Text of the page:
If we were only considering that Shepard’s exploration of the homeless subculture, he probably could have gathered a lot of information. Indeed, he could have done so by researching, interviewing, looking at statistics of homeless people’s employment rate and how often they return to the shelter. He could have looked for their statistics of income and if there is an increase or decrease throughout the year of residents at shelters. He could interview people that came from a bad background and made it big. However, since his ultimate goal was to prove if the American Dream was still a reality, his method choice was probably his best shot.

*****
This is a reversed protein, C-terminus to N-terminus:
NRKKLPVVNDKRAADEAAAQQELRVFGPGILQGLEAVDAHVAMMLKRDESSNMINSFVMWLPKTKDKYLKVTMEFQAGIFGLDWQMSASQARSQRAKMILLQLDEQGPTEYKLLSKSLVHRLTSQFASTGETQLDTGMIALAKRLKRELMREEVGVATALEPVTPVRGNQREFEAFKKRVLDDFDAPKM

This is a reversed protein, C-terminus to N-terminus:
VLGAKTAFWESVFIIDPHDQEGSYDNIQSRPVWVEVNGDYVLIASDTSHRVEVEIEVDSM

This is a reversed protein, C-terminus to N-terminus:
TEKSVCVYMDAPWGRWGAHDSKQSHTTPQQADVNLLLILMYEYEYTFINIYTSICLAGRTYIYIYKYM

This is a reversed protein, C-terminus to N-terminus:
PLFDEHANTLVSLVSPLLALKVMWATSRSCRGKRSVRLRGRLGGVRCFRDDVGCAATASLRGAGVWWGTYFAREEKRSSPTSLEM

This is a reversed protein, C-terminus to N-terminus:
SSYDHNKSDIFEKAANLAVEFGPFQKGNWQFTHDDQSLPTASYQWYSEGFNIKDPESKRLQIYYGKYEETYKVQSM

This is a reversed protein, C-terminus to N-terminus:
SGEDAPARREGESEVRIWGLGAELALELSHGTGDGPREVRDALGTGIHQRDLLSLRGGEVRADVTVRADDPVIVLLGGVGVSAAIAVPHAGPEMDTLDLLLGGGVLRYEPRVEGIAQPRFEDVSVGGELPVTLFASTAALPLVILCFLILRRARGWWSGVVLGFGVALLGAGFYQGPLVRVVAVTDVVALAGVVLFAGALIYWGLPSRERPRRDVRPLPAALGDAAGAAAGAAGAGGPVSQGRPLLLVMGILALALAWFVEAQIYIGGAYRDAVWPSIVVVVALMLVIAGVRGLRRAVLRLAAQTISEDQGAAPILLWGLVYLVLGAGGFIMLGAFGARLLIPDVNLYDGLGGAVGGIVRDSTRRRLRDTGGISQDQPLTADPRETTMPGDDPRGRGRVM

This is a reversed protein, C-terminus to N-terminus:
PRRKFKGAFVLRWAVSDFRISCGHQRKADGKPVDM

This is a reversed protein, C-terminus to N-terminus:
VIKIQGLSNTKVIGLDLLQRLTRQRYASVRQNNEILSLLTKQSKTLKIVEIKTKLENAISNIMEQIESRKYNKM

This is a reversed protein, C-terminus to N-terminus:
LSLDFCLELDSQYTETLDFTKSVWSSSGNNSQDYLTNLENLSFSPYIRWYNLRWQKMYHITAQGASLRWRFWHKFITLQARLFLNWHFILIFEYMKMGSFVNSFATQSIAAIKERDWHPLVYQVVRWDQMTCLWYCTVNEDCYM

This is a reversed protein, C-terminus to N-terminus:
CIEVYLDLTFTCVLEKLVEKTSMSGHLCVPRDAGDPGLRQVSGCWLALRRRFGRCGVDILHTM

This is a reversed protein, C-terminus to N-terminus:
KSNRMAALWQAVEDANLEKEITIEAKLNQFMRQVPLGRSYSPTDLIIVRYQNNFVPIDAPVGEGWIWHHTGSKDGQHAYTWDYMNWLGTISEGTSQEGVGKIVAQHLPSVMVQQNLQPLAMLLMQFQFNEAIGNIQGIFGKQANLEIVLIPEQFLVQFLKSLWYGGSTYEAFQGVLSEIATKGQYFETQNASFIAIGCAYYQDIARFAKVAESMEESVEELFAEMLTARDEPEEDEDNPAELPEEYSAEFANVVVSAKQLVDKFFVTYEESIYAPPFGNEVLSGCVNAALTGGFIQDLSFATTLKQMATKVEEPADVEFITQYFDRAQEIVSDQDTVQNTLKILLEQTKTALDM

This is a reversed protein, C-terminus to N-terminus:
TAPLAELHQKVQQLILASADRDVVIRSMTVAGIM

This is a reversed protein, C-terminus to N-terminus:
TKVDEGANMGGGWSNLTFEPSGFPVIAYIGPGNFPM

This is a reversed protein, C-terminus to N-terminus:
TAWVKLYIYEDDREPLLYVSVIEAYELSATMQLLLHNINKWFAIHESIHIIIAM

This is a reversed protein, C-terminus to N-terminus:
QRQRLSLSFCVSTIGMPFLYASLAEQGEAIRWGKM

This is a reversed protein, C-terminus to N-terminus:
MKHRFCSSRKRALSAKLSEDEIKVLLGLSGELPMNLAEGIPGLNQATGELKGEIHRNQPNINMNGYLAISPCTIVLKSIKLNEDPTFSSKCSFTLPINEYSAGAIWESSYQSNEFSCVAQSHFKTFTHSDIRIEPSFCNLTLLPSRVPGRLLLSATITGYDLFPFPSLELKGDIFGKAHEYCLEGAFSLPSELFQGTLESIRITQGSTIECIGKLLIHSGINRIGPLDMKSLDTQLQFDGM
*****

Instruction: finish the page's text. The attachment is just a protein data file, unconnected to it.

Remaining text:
Shepard concludes saying that the United States of America is the best place for class mobility. He finds out that it is possible to make it from the bottom of the scale in American society. His goal was more to demonstrate that the American Dream is still alive and not only an illusion even we are in time of recession than exploring the subculture of homeless people. He totally succeeded on that point, since all the goals he had before the beginning of his experience were achieved in 6 months. Indeed, by that time, he already had a furnished apartment, a car, a job and more than $2,500 on his bank account. Some people discuss his success because of his background: he had no health problems, psychological disorders. Moreover, he was white and basically could not suffer from any discrimination. Even though those theses are approved by some people, Shepard’s experiment is still remarkable. If he had enough courage and envy to get out of his status whereas he was not in “real” danger – he could have given up his project and come back to his real life – we could expect people in “real” need to put even more effort in this process of social status raise and eventually search for the American Dream. It was successful. He did a case study where he was the case and showed that the American Dream is attainable